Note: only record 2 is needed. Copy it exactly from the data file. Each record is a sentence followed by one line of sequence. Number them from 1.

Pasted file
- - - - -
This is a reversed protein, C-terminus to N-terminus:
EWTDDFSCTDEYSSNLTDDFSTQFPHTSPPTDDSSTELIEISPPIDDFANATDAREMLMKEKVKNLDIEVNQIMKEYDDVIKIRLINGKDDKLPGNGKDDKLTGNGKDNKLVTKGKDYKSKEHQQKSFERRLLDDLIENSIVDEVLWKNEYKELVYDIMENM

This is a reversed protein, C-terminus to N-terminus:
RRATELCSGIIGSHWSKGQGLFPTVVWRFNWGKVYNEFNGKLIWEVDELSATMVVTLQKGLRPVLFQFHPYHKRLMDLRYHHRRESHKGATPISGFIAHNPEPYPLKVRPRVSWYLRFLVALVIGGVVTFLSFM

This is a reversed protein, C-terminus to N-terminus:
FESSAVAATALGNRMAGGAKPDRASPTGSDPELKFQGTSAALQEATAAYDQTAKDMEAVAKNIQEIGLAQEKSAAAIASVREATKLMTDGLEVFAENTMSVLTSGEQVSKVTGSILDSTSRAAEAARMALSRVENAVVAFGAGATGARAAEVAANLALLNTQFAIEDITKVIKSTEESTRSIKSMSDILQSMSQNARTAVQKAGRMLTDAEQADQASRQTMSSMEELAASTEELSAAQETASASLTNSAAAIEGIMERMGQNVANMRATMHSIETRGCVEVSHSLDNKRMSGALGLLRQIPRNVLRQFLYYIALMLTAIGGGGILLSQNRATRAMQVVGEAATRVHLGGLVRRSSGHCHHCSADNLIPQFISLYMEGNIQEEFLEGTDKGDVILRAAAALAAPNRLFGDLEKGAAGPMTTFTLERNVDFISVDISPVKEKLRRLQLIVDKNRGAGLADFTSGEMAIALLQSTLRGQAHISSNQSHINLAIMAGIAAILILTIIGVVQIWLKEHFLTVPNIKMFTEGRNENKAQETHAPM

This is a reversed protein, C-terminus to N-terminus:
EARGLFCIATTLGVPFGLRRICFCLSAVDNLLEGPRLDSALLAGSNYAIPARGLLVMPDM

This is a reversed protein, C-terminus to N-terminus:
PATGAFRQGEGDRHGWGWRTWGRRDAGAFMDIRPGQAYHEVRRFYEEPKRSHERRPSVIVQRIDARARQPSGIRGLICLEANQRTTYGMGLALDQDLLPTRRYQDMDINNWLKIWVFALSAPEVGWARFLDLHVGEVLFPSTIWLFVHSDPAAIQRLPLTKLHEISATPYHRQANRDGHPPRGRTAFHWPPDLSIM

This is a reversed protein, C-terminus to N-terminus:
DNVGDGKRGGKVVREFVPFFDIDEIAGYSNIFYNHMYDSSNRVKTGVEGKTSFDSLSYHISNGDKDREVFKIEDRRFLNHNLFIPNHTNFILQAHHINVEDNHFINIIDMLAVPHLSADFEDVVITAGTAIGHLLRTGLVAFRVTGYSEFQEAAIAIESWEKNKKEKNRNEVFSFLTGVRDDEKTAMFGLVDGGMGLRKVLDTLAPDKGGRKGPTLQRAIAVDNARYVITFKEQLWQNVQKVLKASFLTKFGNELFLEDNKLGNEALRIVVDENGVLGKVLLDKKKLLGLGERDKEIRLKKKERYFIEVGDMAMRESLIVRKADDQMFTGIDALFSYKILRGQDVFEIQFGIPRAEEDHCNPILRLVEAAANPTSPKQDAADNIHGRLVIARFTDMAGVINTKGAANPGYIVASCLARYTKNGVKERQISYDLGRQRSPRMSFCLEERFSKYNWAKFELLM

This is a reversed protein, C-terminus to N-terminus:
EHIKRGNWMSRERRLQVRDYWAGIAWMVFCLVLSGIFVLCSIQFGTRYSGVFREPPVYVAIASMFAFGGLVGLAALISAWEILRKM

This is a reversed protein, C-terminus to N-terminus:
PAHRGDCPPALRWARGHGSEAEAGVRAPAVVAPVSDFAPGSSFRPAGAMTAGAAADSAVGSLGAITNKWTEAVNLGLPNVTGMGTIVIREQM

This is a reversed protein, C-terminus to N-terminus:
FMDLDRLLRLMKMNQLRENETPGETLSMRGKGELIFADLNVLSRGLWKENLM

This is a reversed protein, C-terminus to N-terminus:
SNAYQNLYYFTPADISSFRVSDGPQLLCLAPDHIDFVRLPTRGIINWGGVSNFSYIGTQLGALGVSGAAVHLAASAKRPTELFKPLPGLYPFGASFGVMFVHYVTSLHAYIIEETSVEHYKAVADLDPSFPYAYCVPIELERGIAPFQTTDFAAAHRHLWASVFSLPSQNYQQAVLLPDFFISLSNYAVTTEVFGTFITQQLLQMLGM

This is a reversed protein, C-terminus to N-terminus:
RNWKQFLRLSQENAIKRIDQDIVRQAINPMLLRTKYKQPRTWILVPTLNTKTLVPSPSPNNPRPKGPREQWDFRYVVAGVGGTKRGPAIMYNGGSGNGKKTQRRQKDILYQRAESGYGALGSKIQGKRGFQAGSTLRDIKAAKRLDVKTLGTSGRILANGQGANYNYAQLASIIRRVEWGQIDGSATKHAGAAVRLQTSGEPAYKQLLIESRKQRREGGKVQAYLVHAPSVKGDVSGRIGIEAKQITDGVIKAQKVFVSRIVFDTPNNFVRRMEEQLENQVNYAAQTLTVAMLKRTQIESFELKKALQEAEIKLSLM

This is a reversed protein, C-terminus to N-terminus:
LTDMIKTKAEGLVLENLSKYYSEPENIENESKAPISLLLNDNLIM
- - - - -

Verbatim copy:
This is a reversed protein, C-terminus to N-terminus:
RRATELCSGIIGSHWSKGQGLFPTVVWRFNWGKVYNEFNGKLIWEVDELSATMVVTLQKGLRPVLFQFHPYHKRLMDLRYHHRRESHKGATPISGFIAHNPEPYPLKVRPRVSWYLRFLVALVIGGVVTFLSFM